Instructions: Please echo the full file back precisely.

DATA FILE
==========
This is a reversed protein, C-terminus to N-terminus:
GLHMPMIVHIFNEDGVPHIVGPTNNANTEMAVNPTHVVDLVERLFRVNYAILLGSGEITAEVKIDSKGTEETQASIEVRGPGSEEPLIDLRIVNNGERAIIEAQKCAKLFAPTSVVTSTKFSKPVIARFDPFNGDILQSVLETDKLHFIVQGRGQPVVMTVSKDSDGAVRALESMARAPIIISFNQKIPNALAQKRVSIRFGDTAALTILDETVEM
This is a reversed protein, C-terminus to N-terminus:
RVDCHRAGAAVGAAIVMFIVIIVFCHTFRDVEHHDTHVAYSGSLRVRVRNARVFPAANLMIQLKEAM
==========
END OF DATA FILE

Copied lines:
This is a reversed protein, C-terminus to N-terminus:
GLHMPMIVHIFNEDGVPHIVGPTNNANTEMAVNPTHVVDLVERLFRVNYAILLGSGEITAEVKIDSKGTEETQASIEVRGPGSEEPLIDLRIVNNGERAIIEAQKCAKLFAPTSVVTSTKFSKPVIARFDPFNGDILQSVLETDKLHFIVQGRGQPVVMTVSKDSDGAVRALESMARAPIIISFNQKIPNALAQKRVSIRFGDTAALTILDETVEM
This is a reversed protein, C-terminus to N-terminus:
RVDCHRAGAAVGAAIVMFIVIIVFCHTFRDVEHHDTHVAYSGSLRVRVRNARVFPAANLMIQLKEAM